In an obvious response to the rout in the Lok Sabha elections, Tamil Nadu Chief Minister Jayalalitha yesterday restored several sops for various sections of society while reaching out to the media and the government employees.

A key decision was to scrap the controversial anti-conversion law that alienated large segments of minorities in the State while pleasing her new ally, the BJP and its saffron brigade.

The normally unbending All India Anna Dravida Munntra Kazhagam (AIADMK) leader, it appears, has hoisted a white flag interpreting the defeat of her alliance with the BJP in the May 10 election as an expression of anger and rejection of her stiff economic reforms by the electorate.

Reiterating that her law banning forcible conversion of religion, enacted in 2002 only with a good intention of further promoting religious harmony, was never intended to be used against the minorities, the Chief Minister said she would nevertheless bring out an ordinance scrapping it at the request of some leaders of minorities.

"This government will always be the true friend and champion of minorities. Those who are today masquerading as secular forces have in fact been responsible for the abject misery and humiliation of minorities without lifting a little finger for their genuine benefit," she said.

The anti-conversion law had prescribed jail term and heavy fines for those found guilty of forcing religious conversions either through inducements or force.

She also restored free power supply to all the farmers, subsidised rice to all ration cardholders, bus-passes to students and added an egg in the free noon-meal given to school children and the destitute.

Seeking to mend the relations with the government employees and teachers, soured after she ordered mass dismissals following their strike in July 2003, Jayalalitha announced revocation of all punishment and disciplinary proceedings against the staff.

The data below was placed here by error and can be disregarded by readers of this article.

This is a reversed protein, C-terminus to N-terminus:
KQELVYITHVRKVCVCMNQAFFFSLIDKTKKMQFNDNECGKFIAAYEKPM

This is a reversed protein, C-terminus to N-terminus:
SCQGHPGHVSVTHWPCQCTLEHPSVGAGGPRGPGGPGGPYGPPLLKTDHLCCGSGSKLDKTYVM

Also, the cases against political leaders (including the DMK president M. Karunanidhi and the former PCC working president EVKS Elangovan) under the TN Essential Services Maintenance Act, initiated for their alleged instigation of the staff to strike, would be withdrawn, she said, even as she insisted that these politicians were indeed guilty of misleading the staff.

The Chief Minister also announced dropping of the dozens of defamation cases against the media as well as the privilege issue against The Hindu and the DMK organ Murasoli, the two newspapers had to move the Supreme Court to save their senior editorial staff from being arrested as per the State Assembly resolution last November.

The government would move a resolution in the Assembly in the next session to drop the privilege proceedings.

Stressing that truth should be faithfully reported and distortions kept out of news reports, she expressed the hope that the media would reciprocate to her present gesture by ensuring unbiased reporting, upholding the best traditions of journalistic ethics.

In another major climb-down, she said all farmers and hut-dwellers would from now on get free power supply as against the present system of the government reimbursing small and marginal farmers for the heavily subsidised tariff they paid to the Tamil Nadu Electricity Board.

Her government would reimburse the Board the cost of such free power supplies, she said.

© The Asian Age